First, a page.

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Thomas Whelan
Born 5 October 1898
Clifden, Co. Galway
Died 14 March 1921 (aged 22)
at Mountjoy Jail, Dublin
Nationality Irish
Occupation Railway worker
Known for Executed IRA volunteer : One of The Forgotten Ten

Thomas Whelan (pronounced /ˈhwiːlən/) (5 October 1898 - 14 March 1921) was one of six men executed in Mountjoy Prison, Dublin on 14 March, 1921. He was 22 years old at the time of his death.



Whelan was born near Clifden, Co. Galway on 5 October 1898, the sixth child of thirteen. [1] He attended Beleek and Clifden, before leaving school at 15 to work on his father's farm. [1] Whelan moved to Dublin at the age of 18 to find work and joined the Irish Volunteers as a member of 'A' Company, 3rd Battalion, Dublin Brigade.[2][3] He lived at Barrow Street, Ringsend, Dublin and worked at a train depot.[4]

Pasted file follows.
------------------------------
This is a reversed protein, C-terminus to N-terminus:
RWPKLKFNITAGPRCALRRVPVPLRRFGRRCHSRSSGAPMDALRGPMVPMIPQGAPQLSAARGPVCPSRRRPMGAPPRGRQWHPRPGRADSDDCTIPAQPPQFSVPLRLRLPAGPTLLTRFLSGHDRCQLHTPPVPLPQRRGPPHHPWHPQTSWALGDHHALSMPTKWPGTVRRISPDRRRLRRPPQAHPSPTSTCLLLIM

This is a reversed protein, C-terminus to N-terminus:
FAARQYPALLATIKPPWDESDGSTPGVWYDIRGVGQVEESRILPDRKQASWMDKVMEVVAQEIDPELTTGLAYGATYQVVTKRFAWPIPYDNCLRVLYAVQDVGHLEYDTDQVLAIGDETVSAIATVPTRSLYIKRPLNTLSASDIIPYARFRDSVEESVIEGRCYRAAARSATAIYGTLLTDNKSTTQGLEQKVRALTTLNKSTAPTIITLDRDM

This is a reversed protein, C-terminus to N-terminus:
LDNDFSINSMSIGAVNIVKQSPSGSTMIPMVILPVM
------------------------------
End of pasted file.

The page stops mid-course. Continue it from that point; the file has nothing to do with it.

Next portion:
Arrest and execution

He was arrested on 23 November 1920 and, on 1 February 1921, he was charged with the shooting of Captain Baggally, a member of the Cairo Gang on Bloody Sunday (1920). [1] He protested his innocence of the charges. [1] As in the case of Patrick Moran there was eye witness evidence that Whelan had been at Mass at the time the shooting took place.[5] Nonetheless he was found guilty of murder and sentenced to death. He was hanged at 6am along with Patrick Moran, the first of six men to be executed that day. A crowd estimated at 40,000 gathered outside the prison to pray as the executions took place.


He was one of a group of men hanged in Mountjoy Prison in the period 1920-1921 which is commonly referred to as The Forgotten Ten. In 2001 he and the other nine, including Kevin Barry, were exhumed from their graves in the prison and given a full State Funeral. He is now buried in Glasnevin Cemetery, Dublin.




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